DNA double-strand breaks induction results in ROS increase

We next addressed the mechanism by which p400 knockdown leads to ROS production. Strikingly more and more evidence suggests that persistent DNA damage (due for example to defective DNA repair pathways) induces an oxidative stress [21][24]. Since p400 depleted cells present an increase in DNA breaks (see Figure 2D and 2E), we tested whether this increase in DNA damage could participate in ROS production. To test whether DNA breaks can induce ROS production in U2OS cells, we used a cell line derived from U2OS cells in which we can induce the nuclear localisation of the AsiS1 restriction enzyme by 4-hydroxy-tamoxifen (OHTam) treatment. When localized in the nucleus, this restriction enzyme generates a large number (about 200) of pure double strand breaks (DSBs) [25] (in contrast to more widely used methods, such as ionizing radiations, which directly produce free radicals). OHTam treatment generated nuclear accumulation of the restriction enzyme and efficiently induced DNA DSBs, as indicated by the appearance of γH2AX foci (Figure 6A). DNA breaks induction is very rapid since increased γH2AX staining can be detected as early as 15 min following OHTam addition (data not shown). Moreover, very high levels of γH2AX staining are still observed 48 hours following OHTam addition demonstrating that the DNA DSBs persist up to 48 hours of treatment (most likely because restriction sites are permanently repaired and re-cleaved) (Figure 6A). We then treated, or not, these cells with OHTam for 4 or 48 hours and we measured ROS levels. Whereas no change could be detected 4 hours following OHTam, ROS levels were strongly increased after 48 hours of OHTam treatment, reaching a level similar to the one measured 48 hours after p400-targeting siRNA transfection (Figure 6B). Importantly, no increase in ROS production could be observed in parental U2OS cells treated with OHTam (data not shown), indicating that ROS production is indeed due to the generation of DSBs by the restriction enzyme. These results indicate that in U2OS, whereas the presence of DNA DSBs per se is not able to induce a detectable increase in ROS levels (as indicated by the results obtained 4 hours following OHTam treatment), their persistence for up to 48 hours is sufficient to induce such an increase. Thus, the presence of persistent DNA damage in cells depleted by p400 could participate in the increase in oxidative stress.

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Figure 6. Persistent DNA breaks are sufficient to induce oxidative stress.

(A) U2OS HA-AsiSI-ER cells were treated with OHTam for 4 h or 48 hours, or not, as indicated. Cells were then fixed and subjected to DAPI staining and immunofluorescence using anti-HA (top panels) and anti-γH2AX (bottom panel) antibodies. (B) Same as in (A) except that ROS levels were measured by flow cytometry. The mean and SD from 3 independent experiments are shown (after standardisation relative to 1 for cells untreated with OHTam).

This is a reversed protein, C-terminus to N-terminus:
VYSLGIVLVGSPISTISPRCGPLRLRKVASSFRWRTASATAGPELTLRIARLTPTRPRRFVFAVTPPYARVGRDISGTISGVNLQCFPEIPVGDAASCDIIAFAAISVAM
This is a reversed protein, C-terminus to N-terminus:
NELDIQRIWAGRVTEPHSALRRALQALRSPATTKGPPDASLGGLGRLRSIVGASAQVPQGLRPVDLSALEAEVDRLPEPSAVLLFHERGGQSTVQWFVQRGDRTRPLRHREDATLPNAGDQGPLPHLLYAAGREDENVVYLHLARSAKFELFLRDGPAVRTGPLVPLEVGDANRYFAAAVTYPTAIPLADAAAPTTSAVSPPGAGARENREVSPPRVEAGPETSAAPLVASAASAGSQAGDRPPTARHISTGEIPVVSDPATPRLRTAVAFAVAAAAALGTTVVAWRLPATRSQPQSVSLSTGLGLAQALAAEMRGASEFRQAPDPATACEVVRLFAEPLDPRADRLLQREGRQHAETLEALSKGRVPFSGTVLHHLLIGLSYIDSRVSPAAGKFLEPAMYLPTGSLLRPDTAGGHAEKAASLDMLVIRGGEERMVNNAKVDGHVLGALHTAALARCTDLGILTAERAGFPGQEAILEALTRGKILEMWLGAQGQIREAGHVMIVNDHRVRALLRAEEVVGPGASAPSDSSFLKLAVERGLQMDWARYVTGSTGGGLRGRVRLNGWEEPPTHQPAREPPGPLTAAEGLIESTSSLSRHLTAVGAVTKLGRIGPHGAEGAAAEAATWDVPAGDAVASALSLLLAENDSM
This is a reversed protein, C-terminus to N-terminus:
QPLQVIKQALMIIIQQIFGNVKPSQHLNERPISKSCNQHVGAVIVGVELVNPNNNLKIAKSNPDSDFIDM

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p400 directly regulates genes important for the control of oxidative stress

However, such a mechanism does not fully explain our results since we found that DNA damage induction by p400 is partially blocked by anti oxidant treatment (indicating that DNA breaks induction is, at least partly, a consequence and not a cause of oxidative stress increase). Moreover, we found that p400 expression is important to restore normal ROS levels upon exogenous oxidative stress increase at time points (4 hours, see Figure 2C) at which DNA damages do not increase ROS levels (see Figure 6B). Thus, we investigate whether some of the effects of p400 on ROS levels control could be transcriptional. Specific inspection of the microarrays results indicates that p400 indeed regulates many genes whose products are known to be involved in the control of ROS levels, in such way that it could favour an increase in ROS levels (such as Hsp70 [26][28], FANCA [29], [30] or Lamin B1 [31]). To investigate the importance of transcriptional control in the effects of p400 on ROS levels, we focused on Hsp70 and FANCA. Indeed, knocking-down Hsp70 expression induces oxidative stress in many cell type, and oxidative stress management is defective in cells from the Fanconi anemia group A [29], [30]. Moreover, we observed, in our microarrays analyses, that FANCA mRNA as well as two mRNAs coding for Hsp70 protein (Hspa1a and Hspa1b) (collectively referred as “Hsp70” thereafter since they encode identical proteins [32]) are decreased upon p400 knockdown (Figure S2). We first checked whether Hsp70 and FANCA are bona fide target genes of p400. We transfected U2OS cells with two independent p400 siRNAs and analysed Hsp70 and FANCA mRNA expression by RT-QPCR. We confirmed that Hsp70 and FANCA mRNA levels are decreased in cells transfected by p400 siRNA, indicating that p400 positively regulates their expression (Figure S3C). Moreover, we also found that p400 knockdown decreases Hsp70 and FANCA protein expression (Figure 7A). We next tested whether these two genes can be direct transcriptional targets of p400: indeed, p400 is known to favour transcription through binding to specific promoters, such as some controlling genes involved in maintenance of embryonic stem cells [17] or estrogen-responsive genes [13]. Thus, to test whether p400 can directly regulate the promoter of Hspa1a (a gene coding for Hsp70 protein) and of FANCA, we performed Chromatin ImmunoPrecipitation (ChIP) experiments with p400 antibodies using chromatin from U2OS cells. As expected, we could detect p400 binding to the p21 promoter (a known direct target of p400 [11]) (Figure 7B). This binding is specific, since an unrelated sequence derived from the ribosomal phosphoprotein P0 promoter was only marginally enriched in the p400 immunoprecipitates (IP). Strikingly, we found that sequences derived from the Hspa1a gene promoter and from the FANCA promoter are also enriched in the p400 IP (with an efficiency comparable to the p21 promoter) (Figure 7B), indicating that p400 physically binds to these two promoters. Taken together, these results indicate that the Hspa1a and FANCA promoters are directly regulated by p400.